Proposition 4 seeks to impose higher standards on candidates for Judicial office. It fundamentally requires the candidate to be an attorney licensed in Texas, and a citizen of both the US and resident of Texas. Further, a person with a suspended or revoked law license cannot be a candidate. If the candidate is running for Texas Supreme Court or Court of Appeals, they must be licensed for at least 10 years, for a District Court at least 8 years.


Proposition 5 would authorize the State Commission on Judicial Conduct to investigate and discipline candidates for Judgeships in the same manner they can with sitting Judges. This means that during a campaign for office, both would be subject to the same oversight provisions and would operate on equal footing.


Proposition 6 would add a new right to the Constitution: that a resident of a nursing or assisted living facility, and a few other residential care facilities, may designate an “essential caregiver” who cannot be prohibited from in-person visitation. That in-person visitation can, however, be subject to “policies and procedures” set up by the Legislature. This attempts to balance the importance of visitation versus community health risks during times like the Covid pandemic. It further emphasizes that Proposition 3 is unbalanced, as it provides unlimited religious services without exception for community health risks while Proposition 6 does limit an equally fundamental need for in-person visitation for residents of care centers. The newspapers that recommend a “no” vote on Prop 3 take the opposite position on Prop 6. Perhaps if Prop 3 and Prop 6 had the same limits they would both warrant support.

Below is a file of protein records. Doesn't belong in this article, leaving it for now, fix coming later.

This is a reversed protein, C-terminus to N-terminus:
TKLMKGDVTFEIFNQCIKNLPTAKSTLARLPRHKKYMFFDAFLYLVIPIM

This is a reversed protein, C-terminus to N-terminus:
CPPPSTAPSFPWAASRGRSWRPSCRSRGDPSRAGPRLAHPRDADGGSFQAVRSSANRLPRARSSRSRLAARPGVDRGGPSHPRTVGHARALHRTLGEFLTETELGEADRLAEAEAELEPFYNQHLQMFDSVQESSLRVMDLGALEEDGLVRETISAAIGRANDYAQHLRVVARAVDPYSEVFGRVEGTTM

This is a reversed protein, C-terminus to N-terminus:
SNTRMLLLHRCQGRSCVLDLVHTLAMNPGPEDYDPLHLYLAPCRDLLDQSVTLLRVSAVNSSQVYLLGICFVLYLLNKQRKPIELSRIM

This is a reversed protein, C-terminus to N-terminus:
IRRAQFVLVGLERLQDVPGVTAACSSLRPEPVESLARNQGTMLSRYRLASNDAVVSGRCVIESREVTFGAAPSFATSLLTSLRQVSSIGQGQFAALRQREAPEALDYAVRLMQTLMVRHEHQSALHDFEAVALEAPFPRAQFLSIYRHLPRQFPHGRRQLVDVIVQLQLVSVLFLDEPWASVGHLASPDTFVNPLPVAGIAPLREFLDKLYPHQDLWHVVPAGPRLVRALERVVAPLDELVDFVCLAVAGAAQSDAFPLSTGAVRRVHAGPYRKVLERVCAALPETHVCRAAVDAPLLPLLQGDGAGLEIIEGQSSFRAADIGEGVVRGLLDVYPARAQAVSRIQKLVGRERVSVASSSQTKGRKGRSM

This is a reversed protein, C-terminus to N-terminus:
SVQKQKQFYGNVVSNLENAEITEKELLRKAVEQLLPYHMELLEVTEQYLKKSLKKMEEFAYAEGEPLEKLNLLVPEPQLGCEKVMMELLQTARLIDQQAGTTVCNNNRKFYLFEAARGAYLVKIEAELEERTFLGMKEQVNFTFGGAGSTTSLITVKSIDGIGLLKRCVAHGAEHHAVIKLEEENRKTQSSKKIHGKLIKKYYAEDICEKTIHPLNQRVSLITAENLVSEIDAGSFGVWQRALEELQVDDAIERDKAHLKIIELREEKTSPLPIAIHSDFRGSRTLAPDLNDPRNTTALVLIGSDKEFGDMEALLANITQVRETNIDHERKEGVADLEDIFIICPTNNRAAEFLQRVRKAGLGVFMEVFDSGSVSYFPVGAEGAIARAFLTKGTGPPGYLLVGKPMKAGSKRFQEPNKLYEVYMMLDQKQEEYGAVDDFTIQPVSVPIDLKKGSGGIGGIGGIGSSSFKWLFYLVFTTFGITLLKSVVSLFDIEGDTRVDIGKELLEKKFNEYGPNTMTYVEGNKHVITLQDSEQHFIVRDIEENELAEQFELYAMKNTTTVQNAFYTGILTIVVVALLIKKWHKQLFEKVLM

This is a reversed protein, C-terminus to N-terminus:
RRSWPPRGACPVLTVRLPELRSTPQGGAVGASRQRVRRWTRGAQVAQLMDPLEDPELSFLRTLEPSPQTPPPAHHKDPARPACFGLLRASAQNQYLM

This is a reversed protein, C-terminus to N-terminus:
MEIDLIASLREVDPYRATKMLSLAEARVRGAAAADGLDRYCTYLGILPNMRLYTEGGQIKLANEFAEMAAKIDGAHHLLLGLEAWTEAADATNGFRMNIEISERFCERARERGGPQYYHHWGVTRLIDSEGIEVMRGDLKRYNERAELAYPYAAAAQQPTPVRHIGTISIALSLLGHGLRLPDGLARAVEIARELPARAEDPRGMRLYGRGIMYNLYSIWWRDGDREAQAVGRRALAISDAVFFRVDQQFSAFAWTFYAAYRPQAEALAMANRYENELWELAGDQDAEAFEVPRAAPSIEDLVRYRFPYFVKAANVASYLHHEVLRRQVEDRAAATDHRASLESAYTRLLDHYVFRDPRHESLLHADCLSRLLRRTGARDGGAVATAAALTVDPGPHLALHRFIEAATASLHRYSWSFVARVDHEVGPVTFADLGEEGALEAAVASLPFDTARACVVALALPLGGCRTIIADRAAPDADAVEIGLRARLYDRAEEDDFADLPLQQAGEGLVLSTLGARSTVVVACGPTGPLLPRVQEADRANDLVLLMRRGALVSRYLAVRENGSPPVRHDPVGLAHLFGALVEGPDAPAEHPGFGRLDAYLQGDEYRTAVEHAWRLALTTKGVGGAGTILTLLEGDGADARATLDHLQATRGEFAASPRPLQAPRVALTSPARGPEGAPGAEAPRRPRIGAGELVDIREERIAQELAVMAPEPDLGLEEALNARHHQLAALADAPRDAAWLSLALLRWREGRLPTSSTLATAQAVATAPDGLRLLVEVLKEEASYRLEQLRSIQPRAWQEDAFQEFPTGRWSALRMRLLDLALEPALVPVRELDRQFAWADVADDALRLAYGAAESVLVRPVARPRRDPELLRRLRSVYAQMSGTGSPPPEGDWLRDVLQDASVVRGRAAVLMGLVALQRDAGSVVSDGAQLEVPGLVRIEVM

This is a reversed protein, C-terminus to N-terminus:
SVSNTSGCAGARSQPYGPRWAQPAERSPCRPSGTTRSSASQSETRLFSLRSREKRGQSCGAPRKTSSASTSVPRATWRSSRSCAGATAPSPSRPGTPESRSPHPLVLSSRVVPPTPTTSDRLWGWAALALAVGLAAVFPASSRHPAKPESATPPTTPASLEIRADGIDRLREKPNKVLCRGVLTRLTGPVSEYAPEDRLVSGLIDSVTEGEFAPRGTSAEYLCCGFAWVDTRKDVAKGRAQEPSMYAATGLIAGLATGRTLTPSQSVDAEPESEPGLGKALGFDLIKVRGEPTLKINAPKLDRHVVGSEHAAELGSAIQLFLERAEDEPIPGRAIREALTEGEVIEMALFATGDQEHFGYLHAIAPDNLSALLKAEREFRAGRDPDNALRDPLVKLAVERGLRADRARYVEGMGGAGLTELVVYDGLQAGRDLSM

Proposition 7 deals with tax breaks on the homestead. Right now, when a married couple gets a 65+ tax exemption and the older spouse dies, the younger survivor may continue the tax exemption so long as the survivor is at least 55. Prop 7 would extend that same treatment for continuing a disability exemption.


Proposition 8 would create a new homestead property tax exemption for the surviving spouse of a military member who dies in the “line of duty.” The Constitution already provides that tax exemption when the military member dies “in action”. If approved, the surviving spouse would get the tax exemption when their spouse dies in non-combat related service, for example death during a training exercise or a job-related auto accident. Military survivors already receive a “death gratuity” of $100,000 from US taxpayers, regardless of the cause of death during active duty, covering death during training and during on-job travel. The change in Prop 8 is extra help for a military survivor which is not granted to a civilian taxpayer who dies under similar circumstances.


Paul Premack is a Certified Elder Law Attorney for Wills and Trusts, Probate, and Elder Law issues. He is licensed to practice law in Texas and Washington. To contact us, click here.


Column published on October 27, 2021.